Recent research on the DNA of hepatitis B virus (HBV) has bought us one step closer to understanding when it is that mainland Aboriginals separated from other early humans and entered Australia, reports.

Published in Molecular Biology and Evolution, the new study used current and ancient hepatitis B genome sequences to deduce ancient human population movements into Australia. Their findings suggest HBV first entered the continent with native Aboriginal people over 51,000 years ago.

The discovery was made as an offshoot of a hepatitis B study among indigenous Australians, who have a much higher rate of HBV and HBV-related morbidity than the rest of the country’s population. The research team collected hepatitis B samples from people living in more than 30 communities across Australia and discovered a strain of the virus called HBV/C4 that’s unique to Aboriginal people.

For the study, scientists used evolutionary analyses of HBV/C4 alongside archaeological fossil and human genome data to trace the movement of the people who have carried the liver virus over many generations. They found that a precursor of the strain first entered Australia 51,000 years ago, before branching out into two groups—one centered in the northwest of Australia’s Northern Territory and another in the region’s central/eastern area. This viral divide also mirrors the two main divisions of Aboriginal Australian languages spoken in Australia today.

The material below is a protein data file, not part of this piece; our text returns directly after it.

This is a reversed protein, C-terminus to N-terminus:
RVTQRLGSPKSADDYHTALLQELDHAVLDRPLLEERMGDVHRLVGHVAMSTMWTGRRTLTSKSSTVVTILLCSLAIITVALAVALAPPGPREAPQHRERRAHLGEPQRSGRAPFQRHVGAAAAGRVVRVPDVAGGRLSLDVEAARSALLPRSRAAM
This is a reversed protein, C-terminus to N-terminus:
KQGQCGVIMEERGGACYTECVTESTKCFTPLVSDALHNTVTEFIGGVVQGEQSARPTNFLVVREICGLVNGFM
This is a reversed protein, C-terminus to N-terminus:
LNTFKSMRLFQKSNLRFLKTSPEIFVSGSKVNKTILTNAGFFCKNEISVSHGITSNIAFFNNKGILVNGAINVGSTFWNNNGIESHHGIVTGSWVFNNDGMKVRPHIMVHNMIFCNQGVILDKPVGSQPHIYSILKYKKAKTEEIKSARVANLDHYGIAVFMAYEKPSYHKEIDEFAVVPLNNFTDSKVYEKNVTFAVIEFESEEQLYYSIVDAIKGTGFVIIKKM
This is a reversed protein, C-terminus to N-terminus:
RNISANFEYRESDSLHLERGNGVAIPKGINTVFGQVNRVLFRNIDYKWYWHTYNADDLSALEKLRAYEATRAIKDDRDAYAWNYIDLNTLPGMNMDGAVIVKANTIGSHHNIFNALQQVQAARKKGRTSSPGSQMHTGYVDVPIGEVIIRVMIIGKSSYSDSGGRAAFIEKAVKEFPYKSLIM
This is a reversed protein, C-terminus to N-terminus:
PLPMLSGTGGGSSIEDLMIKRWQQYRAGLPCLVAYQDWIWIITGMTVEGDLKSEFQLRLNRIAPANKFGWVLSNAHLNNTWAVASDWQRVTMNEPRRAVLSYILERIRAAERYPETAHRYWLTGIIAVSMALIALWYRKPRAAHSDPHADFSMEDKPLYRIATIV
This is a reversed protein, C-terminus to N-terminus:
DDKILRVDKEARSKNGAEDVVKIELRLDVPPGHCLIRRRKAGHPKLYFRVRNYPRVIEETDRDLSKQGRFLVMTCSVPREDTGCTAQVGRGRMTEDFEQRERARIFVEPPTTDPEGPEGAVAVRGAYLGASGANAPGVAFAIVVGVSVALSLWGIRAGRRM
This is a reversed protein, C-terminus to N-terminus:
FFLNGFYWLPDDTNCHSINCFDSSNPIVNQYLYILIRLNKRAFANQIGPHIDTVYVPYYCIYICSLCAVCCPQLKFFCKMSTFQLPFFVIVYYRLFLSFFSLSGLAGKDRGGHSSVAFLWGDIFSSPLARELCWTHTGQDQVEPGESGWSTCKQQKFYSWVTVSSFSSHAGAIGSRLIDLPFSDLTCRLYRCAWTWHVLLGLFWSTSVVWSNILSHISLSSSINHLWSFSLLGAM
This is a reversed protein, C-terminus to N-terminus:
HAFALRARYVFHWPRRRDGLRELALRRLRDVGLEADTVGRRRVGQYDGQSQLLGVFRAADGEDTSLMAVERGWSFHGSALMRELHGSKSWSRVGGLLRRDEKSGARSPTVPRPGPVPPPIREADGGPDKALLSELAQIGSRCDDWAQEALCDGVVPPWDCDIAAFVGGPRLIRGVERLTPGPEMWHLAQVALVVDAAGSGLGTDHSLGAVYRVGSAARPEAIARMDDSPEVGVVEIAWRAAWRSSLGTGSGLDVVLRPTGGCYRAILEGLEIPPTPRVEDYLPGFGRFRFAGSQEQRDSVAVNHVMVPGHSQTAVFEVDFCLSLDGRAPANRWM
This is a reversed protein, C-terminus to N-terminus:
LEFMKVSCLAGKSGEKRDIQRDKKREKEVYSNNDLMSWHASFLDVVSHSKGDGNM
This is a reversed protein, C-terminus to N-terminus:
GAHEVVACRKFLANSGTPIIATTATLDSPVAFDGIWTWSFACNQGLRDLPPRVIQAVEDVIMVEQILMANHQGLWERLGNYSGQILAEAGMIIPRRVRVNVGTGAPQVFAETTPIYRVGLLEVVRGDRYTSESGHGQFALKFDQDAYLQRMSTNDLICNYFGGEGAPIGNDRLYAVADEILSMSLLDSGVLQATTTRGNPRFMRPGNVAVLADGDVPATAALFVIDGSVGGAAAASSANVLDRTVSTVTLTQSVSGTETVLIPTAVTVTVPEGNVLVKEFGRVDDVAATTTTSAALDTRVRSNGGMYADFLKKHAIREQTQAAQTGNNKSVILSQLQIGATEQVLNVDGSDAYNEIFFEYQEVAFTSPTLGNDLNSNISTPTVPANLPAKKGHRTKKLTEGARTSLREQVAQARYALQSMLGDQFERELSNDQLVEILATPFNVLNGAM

Study authors say the discovery has generated great interest from Aboriginal research partners and patients, helping to both draw awareness to HBV in Aboriginal communities and reduce stigma around the virus.

“It is good for us to learn about this and for us not to be silent or feel shame,” said senior Aboriginal health practitioner Sarah Bukulatjpi, a coauthor on the paper. “The fact the virus is so old helps add to evidence that Aboriginal people have been in Australia for a long, long time.”

Click here to read more about the fascinating ancient history of the hepatitis B virus.